26. 26. Sakai A, Hirano T, Okazaki R, Okimoto N, Tanaka K, et al. (1999) Large-dose ascorbic acid administration suppresses the development of arthritis in adjuvant-injected rats. Arch Orthop Trauma Surg 119: 121–126.
  27. 27. Conner EM, Grisham MB (1996) Inflammation, free radicals, and antioxidants. Nutrition 12: 274–277.
  28. 28. Sun L, Wang X, Kaplan DL (2011) A 3D cartilage – Inflammatory cell culture system for the modeling of human osteoarthritis. Biomaterials 32: 5581–5589.
  29. 29. Haleem AM, El Singergy AA, Sabry D, Atta HM, Rashed LA, et al. (2010) The Clinical Use of Human Culture–Expanded Autologous Bone Marrow Mesenchymal Stem Cells Transplanted on Platelet-Rich Fibrin Glue in the Treatment of Articular Cartilage Defects: A Pilot Study and Preliminary Results. Cartilage 1: 253–261.
  30. 30. Kuroda R, Ishida K, Matsumoto T, Akisue T, Fujioka H, et al. (2007) Treatment of a full-thickness articular cartilage defect in the femoral condyle of an athlete with autologous bone-marrow stromal cells. Osteoarthritis Cartilage 15: 226–231.
  31. 31. Frisbie DD, Trotter GW, Powers BE, Rodkey WG, Steadman JR, et al. (1999) Arthroscopic subchondral bone plate microfracture technique augments healing of large chondral defects in the radial carpal bone and medial femoral condyle of horses. Vet Surg 28: 242–255.
  32. 32. McMaster A, Ray DW (2007) Modelling the glucocorticoid receptor and producing therapeutic agents with anti-inflammatory effects but reduced side-effects. Exp Physiol 92: 299–309.
  33. 33. Wu S, Flint JK, Rezvani G, De Luca F (2007) Nuclear Factor-κB p65 Facilitates Longitudinal Bone Growth by Inducing Growth Plate Chondrocyte Proliferation and Differentiation and by Preventing Apoptosis. J Biol Chem 282: 33698–33706.
  34. 34. Wu S, Morrison A, Sun H, De Luca F (2011) NF-κB p65 interacts with Stat5b in growth plate chondrocytes and mediates the effects of Growth Hormone on chondrogenesis and on the expression of Insulin-like Growth Factor-1 and Bone Morphogenetic Protein-2. J Biol Chem.
  35. 35. Kanegae Y, Tavares AT, Belmonte JCI, Verma IM (1998) Role of Rel/NF-κB transcription factors during the outgrowth of the vertebrate limb. Nature 392: 611–614.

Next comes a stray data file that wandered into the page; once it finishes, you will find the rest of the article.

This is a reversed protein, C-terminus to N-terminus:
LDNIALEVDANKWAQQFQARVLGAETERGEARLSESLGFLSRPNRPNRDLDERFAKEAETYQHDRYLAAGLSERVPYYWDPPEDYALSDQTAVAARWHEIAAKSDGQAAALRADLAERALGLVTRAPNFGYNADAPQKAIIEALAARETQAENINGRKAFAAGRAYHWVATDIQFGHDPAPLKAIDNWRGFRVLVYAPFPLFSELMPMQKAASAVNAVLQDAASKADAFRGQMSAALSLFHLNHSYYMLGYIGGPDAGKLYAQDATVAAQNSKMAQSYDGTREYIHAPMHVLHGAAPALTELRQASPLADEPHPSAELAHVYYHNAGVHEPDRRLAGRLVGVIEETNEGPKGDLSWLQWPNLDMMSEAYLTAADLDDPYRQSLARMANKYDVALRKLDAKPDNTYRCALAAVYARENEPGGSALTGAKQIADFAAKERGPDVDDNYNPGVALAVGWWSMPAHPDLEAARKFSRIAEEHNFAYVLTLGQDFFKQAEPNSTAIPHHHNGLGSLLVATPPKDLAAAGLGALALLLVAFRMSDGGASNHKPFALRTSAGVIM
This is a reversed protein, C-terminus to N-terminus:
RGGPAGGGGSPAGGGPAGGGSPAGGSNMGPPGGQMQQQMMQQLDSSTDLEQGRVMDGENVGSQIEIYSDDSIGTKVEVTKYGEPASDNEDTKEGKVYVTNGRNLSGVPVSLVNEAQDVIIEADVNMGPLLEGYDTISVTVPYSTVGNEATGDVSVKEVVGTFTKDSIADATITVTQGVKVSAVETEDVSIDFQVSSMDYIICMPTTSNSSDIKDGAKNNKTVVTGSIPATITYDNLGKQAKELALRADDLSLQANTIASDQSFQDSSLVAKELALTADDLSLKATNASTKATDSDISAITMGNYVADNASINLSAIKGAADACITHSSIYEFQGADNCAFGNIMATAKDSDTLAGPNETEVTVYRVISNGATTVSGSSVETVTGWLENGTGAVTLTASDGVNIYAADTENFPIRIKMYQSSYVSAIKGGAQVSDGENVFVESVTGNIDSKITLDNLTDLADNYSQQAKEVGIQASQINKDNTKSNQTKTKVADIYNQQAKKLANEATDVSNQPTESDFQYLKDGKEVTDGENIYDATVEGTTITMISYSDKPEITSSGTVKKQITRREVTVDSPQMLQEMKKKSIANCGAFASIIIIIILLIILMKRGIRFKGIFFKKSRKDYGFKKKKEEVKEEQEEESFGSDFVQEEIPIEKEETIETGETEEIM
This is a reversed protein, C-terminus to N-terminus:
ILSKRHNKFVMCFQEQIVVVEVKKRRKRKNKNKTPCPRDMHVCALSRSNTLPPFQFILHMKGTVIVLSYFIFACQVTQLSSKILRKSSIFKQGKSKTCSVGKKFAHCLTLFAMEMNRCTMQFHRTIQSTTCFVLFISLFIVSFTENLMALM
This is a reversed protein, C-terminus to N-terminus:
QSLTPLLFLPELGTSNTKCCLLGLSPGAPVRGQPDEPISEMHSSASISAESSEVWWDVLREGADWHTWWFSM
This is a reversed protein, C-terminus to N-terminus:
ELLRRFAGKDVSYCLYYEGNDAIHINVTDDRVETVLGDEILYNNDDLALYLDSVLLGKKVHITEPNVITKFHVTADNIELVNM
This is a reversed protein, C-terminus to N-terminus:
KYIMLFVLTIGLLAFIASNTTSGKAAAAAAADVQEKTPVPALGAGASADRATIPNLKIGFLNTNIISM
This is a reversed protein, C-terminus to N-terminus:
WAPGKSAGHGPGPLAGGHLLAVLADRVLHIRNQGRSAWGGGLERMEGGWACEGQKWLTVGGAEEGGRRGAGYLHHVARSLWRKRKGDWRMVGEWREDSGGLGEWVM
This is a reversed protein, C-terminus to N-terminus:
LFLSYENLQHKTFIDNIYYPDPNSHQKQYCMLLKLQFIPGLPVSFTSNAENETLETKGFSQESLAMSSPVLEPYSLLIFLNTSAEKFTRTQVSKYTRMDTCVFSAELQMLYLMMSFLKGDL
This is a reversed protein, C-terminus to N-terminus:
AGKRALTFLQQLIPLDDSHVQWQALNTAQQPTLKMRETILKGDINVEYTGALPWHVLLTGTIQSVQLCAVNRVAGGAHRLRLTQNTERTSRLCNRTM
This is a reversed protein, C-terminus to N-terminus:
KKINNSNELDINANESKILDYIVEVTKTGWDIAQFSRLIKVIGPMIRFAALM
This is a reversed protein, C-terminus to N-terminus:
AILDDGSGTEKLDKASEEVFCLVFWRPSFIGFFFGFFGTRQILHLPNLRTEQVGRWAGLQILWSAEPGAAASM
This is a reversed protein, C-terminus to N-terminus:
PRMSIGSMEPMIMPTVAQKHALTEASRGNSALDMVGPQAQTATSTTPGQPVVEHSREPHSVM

36. 36. Kumar D, Lassar AB (2009) The Transcriptional Activity of Sox9 in Chondrocytes Is Regulated by RhoA Signaling and Actin Polymerization. Mol Cell Bio 29: 4262–4273.
  37. 37. Kaltschmidt B, Ndiaye D, Korte M, Pothion S, Arbibe L, et al. (2006) NF-kappaB regulates spatial memory formation and synaptic plasticity through protein kinase A/CREB signaling. Mol Cell Bio 26: 2936–2946.
  38. 38. Ushita M, Saito T, Ikeda T, Yano F, Higashikawa A, et al. (2009) Transcriptional induction of SOX9 by NF-kappaB family member RelA in chondrogenic cells. Osteoarthritis Cartilage 17: 1065–1075.
  39. 39. Gingery A, Bradley EW, Pederson L, Ruan M, Horwood NJ, et al. (2008) TGF-beta coordinately activates TAK1/MEK/AKT/NFκB and SMAD pathways to promote osteoclast survival. Exp Cell Res 314: 2725–2738.
  40. 40. Derynck R, Zhang YE (2003) Smad-dependent and Smad-independent pathways in TGF-[beta] family signalling. Nature 425: 577–584.
  41. 41. Furumatsu T, Tsuda M, Taniguchi N, Tajima Y, Asahara H (2005) Smad3 Induces Chondrogenesis through the Activation of SOX9 via CREB-binding Protein/p300 Recruitment. J Biol Chem 280: 8343–8350.
  42. 42. Sekiya I, Tsuji K, Koopman P, Watanabe H, Yamada Y, et al. (2000) SOX9 enhances aggrecan gene promoter/enhancer activity and is up-regulated by retinoic acid in a cartilage-derived cell line, TC6. J Biol Chem 275: 10738–10744.
  43. 43. Fujita T, Fukuyama R, Enomoto H, Komori T (2004) Dexamethasone inhibits insulin-induced chondrogenesis of ATDC5 cells by preventing PI3K-Akt signaling and DNA binding of Runx2. J Cell Biochem 93: 374–383.
  44. 44. Owen HC, Miner JN, Ahmed SF, Farquharson C (2007) The growth plate sparing effects of the selective glucocorticoid receptor modulator, AL-438. Mol Cell Endocrinol 264: 164–170.
  45. 45. Vonk LA, Doulabi BZ, Huang C, Helder MN, Everts V, et al. (2011) Collagen-induced expression of collagenase-3 by primary chondrocytes is mediated by integrin α1 and discoidin domain receptor 2: a protein kinase C-dependent pathway. Rheumatology 50: 463–472.
  46. 46. Vogel WF, Abdulhussein R, Ford CE (2006) Sensing extracellular matrix: an update on discoidin domain receptor function. Cell Signal 18: 1108–1116.
  47. 47. Xu L, Peng H, Wu D, Hu K, Goldring MB, et al. (2005) Activation of the Discoidin Domain Receptor 2 Induces Expression of Matrix Metalloproteinase 13 Associated with Osteoarthritis in Mice. J Biol Chem 280: 548–555.
  48. 48. Xu L, Peng H, Glasson S, Lee PL, Hu K, et al. (2007) Increased expression of the collagen receptor discoidin domain receptor 2 in articular cartilage as a key event in the pathogenesis of osteoarthritis. Arthritis Rheum 56: 2663–2673.